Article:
Gerd Ehrlich, 76, escaped from Nazi Germany

For Gerd W. Ehrlich, the painful memories and ghosts of growing up in Nazi Germany never went away.

Dr. Ehrlich, who taught political science for 18 years at Towson State University until retiring in 1983, died Tuesday of leukemia at his Towson residence. He was 76.


In "The Story of My Life," an unpublished memoir, he wrote that he and his parents -- his father a decorated World War I officer and his mother born into a respected German banking family -- were nonpracticing Jews.

That didn't keep him from being taken out of a German high school in 1938 because he was a Jew.


"Being persecuted and deprived of all human rights and dignity by the Nazis, I hated the German state," he wrote. "Having been declared 'non German' by the Nazis, I fought Nazi Germany without qualms. Yet even today, I often fight the fact that the Nazis tried to deprive me of my birthright to feel German, by declaring that I am a 'Berliner.' "

Caught by the Gestapo for violating curfew, he was sent to an "educational labor camp," at Wuhlheide, near Berlin.

There with other inmates, he was forced to work 12-hour days building a railroad yard. Beatings were frequent and living conditions made worse by overcrowded barracks and inedible slop for food.

"Only persons who themselves had been subjected to the sadistic methods -- which became even much worse as the war went on -- can believe what life in a Nazi concentration was like," he observed.

His father was released from one of the camps in 1940 and died shortly thereafter. Two years later, his mother married an old family friend and colleague of her late husband. Shortly after the marriage, the new husband was deported and disappeared.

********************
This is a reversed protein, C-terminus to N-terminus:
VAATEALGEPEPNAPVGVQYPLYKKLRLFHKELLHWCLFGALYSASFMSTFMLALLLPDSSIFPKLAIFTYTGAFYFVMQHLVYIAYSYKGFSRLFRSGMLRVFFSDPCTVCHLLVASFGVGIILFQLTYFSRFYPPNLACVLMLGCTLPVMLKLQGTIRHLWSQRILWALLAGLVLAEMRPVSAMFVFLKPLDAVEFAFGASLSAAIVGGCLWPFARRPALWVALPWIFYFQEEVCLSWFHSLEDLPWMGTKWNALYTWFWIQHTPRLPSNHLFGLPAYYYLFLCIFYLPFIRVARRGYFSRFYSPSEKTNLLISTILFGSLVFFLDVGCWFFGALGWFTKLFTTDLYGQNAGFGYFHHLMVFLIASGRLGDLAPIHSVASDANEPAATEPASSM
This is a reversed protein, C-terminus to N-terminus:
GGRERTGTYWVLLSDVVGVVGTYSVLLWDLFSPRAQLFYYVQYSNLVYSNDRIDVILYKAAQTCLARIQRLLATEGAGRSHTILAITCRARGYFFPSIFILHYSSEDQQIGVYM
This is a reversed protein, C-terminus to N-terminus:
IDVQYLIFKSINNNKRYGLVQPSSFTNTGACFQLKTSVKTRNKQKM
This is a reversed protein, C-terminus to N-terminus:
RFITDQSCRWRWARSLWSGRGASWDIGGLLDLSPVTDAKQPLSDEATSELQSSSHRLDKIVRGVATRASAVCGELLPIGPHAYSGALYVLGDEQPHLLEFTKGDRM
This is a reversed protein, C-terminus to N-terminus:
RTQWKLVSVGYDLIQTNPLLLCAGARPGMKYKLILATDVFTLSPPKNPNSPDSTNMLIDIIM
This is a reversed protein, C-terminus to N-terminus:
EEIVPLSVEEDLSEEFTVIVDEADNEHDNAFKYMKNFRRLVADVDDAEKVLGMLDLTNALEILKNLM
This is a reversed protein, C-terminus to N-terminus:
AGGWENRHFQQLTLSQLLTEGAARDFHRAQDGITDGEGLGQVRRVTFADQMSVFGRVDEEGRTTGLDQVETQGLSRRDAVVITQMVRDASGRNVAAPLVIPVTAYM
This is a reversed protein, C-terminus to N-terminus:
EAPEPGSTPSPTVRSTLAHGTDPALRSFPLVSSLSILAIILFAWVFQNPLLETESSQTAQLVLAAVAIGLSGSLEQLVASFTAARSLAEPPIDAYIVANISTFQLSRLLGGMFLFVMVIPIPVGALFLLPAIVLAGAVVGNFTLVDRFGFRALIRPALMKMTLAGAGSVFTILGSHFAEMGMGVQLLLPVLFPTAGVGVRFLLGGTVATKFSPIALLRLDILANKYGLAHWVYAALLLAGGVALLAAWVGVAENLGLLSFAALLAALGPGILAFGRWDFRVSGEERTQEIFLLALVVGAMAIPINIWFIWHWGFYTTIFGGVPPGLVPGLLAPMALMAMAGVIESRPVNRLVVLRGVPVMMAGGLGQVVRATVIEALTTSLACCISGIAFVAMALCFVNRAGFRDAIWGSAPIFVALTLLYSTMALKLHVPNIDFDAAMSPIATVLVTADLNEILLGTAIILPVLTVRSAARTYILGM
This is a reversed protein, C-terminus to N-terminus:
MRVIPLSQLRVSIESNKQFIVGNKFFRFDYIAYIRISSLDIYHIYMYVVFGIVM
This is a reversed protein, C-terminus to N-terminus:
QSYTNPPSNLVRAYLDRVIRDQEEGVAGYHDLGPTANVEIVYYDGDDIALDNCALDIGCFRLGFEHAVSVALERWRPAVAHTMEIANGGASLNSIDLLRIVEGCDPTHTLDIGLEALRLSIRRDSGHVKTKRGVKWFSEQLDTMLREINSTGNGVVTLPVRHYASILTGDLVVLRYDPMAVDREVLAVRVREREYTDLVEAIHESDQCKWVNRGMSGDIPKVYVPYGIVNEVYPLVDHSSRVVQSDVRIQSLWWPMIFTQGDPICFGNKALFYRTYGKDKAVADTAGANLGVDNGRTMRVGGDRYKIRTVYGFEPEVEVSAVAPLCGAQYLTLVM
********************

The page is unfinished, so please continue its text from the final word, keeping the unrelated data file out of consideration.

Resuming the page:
After Dr. Ehrlich's mother and 14-year-old sister Marion were shipped to Auschwitz in 1942, where they perished, he began living an illegal life in Berlin, surviving on his wits and the support of the underground.

Armed with false papers, he frequently changed rooms and was mindful of informers, a life on the run that was often only a few steps ahead of the Gestapo.

"I walked fast and always carried a briefcase. I would go to theaters, movies and cafes. I was part of the Underground Jews," he told British Broadcasting Corp. filmmakers who produced "Love Story," a film about two women active in the underground movement.


Said the former Sibylle Gerstenberg, Dr. Ehrlich's wife of 46 years: "He was the only immediate member of his family to survive. He was very proud of being German and also the good Germans who risked their lives to give him shelter and documents."

With a friend, Dr. Ehrlich traveled to the Swiss border, where the underground gave them final instructions before beginning an escape under the cover of darkness.

Carrying his mother's copy of German poet Heine's "Lieder" and a single place setting of the family silver -- "the only mementos of my parental home that I have" -- Dr. Ehrlich crawled across a corn field on his stomach, careful not to arouse the gunfire of nearby Nazi guards.

Of his first day as a free man, he wrote: "We all felt -- and were -- liberated human beings like an awakening from a horrible nightmare."

After emigrating to New York in 1946, Dr. Ehrlich earned his bachelor's degree from the University of Idaho and a master's degree from Washington State University.

In 1949, he moved to Baltimore where he taught German at Morgan State College and later at Essex Community College.


He joined the faculty at Towson State College in 1965 and earned his Ph.D. in political science from Johns Hopkins University in 1972.

Dr. Ehrlich frequently returned for visits to Germany, and from 1983 to 1993, was guest professor at the Universities of Cologne and Marburg.

He was interviewed in 1997 for the Shoah Visual History Foundation, sponsored by filmmaker Steven Spielberg, which records the experiences of Holocaust survivors and is part of the National Holocaust Museum's permanent collection.

Plans for a memorial service are incomplete.

In addition to his wife, Dr. Ehrlich is survived by three daughters, Marion Ehrlich of Baltimore, Susan Ehrlich of Greenville, N.C., and Corinne Ehrlich of Chestertown; and five grandchildren.

Pub Date: 7/11/98